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Study to assess damage to Dal Lake

Srinagar, India: The Jammu and Kashmir State Government in India has announced that it will conduct satellite studies on the catchment areas of Dal Lake to assess damage and change in land use during the past one decade. The Dal catchment has witnessed a drastic change due to human interference and massive change in land use particularly in the past 10 years, which has led to heavy influx of silt and other harmful nutrients into the lake—triggering unbridled growth of weeds.

GreaterKashmir.com reported that the study will enable to identity threats to the Dal catchment which hosts its major water sources and formulate a scientific strategy for long-term conservation of the eco-fragile zone. For conducting the GIS and remote sensing study, the Government in association with the Lakes and Waterways Development Authority (LAWDA) has invited bids from experienced consultancies in India.

“Since the launch of the Dal Conservation Project in 1997, there has definitely been a drastic change in the catchment and we need to measure and include it in our conservation measures,” the vice-chairperson of LAWDA, Irfan Yasin said. Yasin added that the information gathered through the GIS and remote sensing technology will not only assess the damage but help design and upgrade the LAWDA’s catchment conservation measures accordingly.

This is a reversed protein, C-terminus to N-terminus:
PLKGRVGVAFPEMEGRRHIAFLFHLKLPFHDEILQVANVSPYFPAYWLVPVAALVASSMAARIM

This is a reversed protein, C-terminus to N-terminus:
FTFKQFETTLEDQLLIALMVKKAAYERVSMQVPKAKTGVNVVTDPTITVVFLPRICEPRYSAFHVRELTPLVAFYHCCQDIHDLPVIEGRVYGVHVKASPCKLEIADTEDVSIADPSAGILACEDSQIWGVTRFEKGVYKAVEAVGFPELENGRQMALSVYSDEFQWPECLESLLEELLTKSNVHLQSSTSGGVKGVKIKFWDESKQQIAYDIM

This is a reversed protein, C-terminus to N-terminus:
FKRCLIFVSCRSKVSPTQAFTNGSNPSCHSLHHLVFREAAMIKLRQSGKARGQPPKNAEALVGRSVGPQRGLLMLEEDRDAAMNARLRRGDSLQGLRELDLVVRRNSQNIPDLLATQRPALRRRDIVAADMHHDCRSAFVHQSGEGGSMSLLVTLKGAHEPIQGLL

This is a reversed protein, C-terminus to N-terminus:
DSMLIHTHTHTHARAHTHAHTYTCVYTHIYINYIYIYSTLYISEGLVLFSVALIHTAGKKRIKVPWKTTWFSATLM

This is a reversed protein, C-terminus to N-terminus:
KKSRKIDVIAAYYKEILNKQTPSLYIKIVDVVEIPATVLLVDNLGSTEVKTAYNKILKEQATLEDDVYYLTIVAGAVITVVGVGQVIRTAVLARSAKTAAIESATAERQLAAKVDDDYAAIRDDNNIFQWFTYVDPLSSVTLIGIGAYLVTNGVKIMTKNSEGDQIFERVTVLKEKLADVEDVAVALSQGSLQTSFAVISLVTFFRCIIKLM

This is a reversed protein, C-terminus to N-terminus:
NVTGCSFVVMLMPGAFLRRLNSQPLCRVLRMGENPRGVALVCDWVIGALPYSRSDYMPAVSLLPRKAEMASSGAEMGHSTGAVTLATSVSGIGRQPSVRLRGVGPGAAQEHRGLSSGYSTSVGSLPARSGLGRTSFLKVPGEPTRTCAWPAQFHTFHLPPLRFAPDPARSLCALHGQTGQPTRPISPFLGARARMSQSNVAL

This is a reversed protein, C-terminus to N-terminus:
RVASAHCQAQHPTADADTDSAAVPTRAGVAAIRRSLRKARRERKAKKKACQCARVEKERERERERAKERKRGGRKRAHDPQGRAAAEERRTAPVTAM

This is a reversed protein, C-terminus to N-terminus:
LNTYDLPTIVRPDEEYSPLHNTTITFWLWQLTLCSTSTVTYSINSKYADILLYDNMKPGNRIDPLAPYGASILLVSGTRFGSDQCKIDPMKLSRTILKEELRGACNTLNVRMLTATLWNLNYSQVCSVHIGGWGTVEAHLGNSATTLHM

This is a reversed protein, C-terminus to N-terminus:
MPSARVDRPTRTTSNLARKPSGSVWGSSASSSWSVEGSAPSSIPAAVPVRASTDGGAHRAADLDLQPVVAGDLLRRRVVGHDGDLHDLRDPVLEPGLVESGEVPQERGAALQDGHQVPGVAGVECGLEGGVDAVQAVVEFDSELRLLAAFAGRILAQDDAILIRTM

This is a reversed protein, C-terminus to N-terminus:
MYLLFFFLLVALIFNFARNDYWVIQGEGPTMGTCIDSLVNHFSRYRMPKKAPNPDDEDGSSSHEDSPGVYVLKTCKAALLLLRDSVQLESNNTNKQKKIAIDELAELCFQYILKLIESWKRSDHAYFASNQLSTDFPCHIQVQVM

“Even after restoration of the Dal Lake, we have to ensure long-term conservation of its catchment as it has direct bearing on the water body. We have devised such a system so that only the experienced and technically capable firms will be selected for the scientific study of catchment,” Yasin continued.

Studies conducted by the Geophysics Department of the University of Kashmir reveal that there has been decrease in forest area in the Dal catchment due to increase in human settlements particularly from 1991 to 2001.

Dal is fed by Marsar, a glacial oligotrophic alpine lake through two main sub-watersheds Dhara Danihama and Dachigam falling in its catchment. Spanning over 337 sq kms, the lake’s catchment comprises of human habitations, denuded mountains, karewas, perennial plants, open scrub, agricultural fields and barren land.

Source: GreaterKashmir.com